Biofiltration, bioremediation and compost — waging war against pollution

Biofiltration, bioremediation, biofilterBiology can be a mighty warrior against pollution.  Biofiltration, bioremediation and compost are on its frontline in a fight against air, soil and water contamination.

Naturally-occurring microorganisms (bacteria, fungi, protists, etc.) release enzymes during feeding activity.  These enzymes break molecular bonds, reducing hazardous substances into less toxic and non-toxic compounds.  This decay is biodegradation and, eventually, all organic material will break down into basic elements.

While this process can and does occur in nature (natural attenuation), it works most effectively through controlled applications of a bio-media that will encourage the growth of pollution-eating microbes.

The same basic process that results in compost can be modified and/or managed to shift processing goals away from compost production to pollution abatement, volume reduction, biological drying and other remediation objectives.


Biofiltration is one method of capturing and sequestering pollutants long enough to allow biology to work its magic.  Once trapped in a filter media containing compost, pollutants are exposed to aerobic microorganisms.  Microbes feed.  Molecules break down. Biodegradation takes place.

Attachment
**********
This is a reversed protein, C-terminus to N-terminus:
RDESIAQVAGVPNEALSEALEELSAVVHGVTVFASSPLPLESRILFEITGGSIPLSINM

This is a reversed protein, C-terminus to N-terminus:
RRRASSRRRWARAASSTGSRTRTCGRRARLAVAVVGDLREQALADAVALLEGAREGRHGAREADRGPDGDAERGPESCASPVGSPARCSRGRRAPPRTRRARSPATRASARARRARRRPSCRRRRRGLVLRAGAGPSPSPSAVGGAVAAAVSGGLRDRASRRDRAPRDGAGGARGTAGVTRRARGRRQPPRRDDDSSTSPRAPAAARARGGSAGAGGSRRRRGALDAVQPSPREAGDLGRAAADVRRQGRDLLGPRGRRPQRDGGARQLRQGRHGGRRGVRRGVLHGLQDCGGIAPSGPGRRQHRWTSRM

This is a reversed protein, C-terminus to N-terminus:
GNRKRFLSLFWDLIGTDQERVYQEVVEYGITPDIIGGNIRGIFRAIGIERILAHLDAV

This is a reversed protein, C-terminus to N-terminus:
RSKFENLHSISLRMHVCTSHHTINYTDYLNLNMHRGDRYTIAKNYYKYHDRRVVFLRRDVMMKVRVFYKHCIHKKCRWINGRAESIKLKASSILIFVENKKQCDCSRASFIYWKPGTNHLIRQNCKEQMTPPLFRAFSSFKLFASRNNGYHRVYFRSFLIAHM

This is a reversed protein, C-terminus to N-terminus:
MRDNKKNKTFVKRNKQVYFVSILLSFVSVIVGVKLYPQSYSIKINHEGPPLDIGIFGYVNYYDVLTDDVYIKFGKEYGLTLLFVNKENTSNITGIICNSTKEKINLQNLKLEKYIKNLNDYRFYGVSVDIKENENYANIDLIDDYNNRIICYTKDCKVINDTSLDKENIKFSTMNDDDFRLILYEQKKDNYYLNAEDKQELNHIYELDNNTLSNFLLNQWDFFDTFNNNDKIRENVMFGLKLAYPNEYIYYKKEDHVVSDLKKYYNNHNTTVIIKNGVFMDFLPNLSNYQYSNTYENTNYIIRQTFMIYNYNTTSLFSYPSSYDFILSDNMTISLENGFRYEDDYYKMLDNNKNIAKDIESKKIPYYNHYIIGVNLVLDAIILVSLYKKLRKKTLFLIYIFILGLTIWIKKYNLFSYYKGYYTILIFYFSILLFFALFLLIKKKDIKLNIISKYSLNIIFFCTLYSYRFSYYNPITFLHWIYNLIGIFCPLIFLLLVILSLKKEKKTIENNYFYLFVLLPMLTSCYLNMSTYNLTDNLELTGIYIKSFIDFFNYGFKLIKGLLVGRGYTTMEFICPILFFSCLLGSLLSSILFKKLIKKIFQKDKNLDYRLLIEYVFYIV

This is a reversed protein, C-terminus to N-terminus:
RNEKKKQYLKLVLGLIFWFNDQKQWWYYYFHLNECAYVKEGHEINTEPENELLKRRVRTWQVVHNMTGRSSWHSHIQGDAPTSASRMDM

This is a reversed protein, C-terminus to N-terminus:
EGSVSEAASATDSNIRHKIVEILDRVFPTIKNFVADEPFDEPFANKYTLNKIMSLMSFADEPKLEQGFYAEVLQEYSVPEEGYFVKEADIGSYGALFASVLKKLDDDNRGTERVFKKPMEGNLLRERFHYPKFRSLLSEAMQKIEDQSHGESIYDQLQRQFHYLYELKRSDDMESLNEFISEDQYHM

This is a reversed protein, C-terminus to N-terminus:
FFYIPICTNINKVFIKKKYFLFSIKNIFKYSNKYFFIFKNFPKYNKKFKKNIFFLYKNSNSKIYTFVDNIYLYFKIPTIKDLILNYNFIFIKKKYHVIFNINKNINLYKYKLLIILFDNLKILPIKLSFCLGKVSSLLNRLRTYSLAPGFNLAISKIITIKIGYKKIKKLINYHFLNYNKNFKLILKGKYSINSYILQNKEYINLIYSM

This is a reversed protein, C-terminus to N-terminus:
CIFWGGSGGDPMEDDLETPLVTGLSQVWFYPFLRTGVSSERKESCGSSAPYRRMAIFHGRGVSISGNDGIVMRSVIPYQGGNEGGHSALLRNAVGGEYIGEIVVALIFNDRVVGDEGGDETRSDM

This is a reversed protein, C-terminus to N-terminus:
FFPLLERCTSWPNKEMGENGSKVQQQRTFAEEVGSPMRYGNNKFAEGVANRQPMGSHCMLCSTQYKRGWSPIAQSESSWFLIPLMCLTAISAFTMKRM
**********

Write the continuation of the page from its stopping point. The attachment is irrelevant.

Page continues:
Compost in the media mix delivers the microbial populations responsible for biodegradation, breaking down compounds that generate odors and/or contribute to other forms of pollution.

Eventually, all nutrition in the filter is exhausted and the microbes die.  When this happens, biofilter media must be replenished.  The spent media can be composted and returned to the soil to rebuild topsoil and reinoculate soil with beneficial microorganisms.  The mechanism used to scrub air exhausted from composting facilities is a form of biofiltration, as well.

Compost socks, berms and blankets are erosion control devices.  They may also be considered biofilters.   But these biofiltration devices are (typically) intended to remain at the point of deployment and are not replaced or recharged.  Instead, they are seeded and remain as permanent, vegetated elements of the landscape.  For erosion control contractors, this eliminates labor costs (compared to removing silt fence) and landfill charges related to the disposal of non-degradable erosion control devices.


Bioremediation is a methodology used to mitigate pollutants in soil or water, also through the use of microorganisms.  It is often used in connection with clean-up projects.  Efficient and cost-effective, bioremediation is an ideal solution for soils and water that can be treated in situ or in place.

However, any time compost is incorporated into soil, bioremediation can occur, whether added to farmland, home garden, highway construction project or sports field.

USCC's Strive for 5% logo

Amending soil with compost, and the subsequent elevation of soil organic matter, can make a significant impact on polluted runoff.  When part of a stormwater management program, compost-amended soil can degrade pollutants so runoff is cleaner.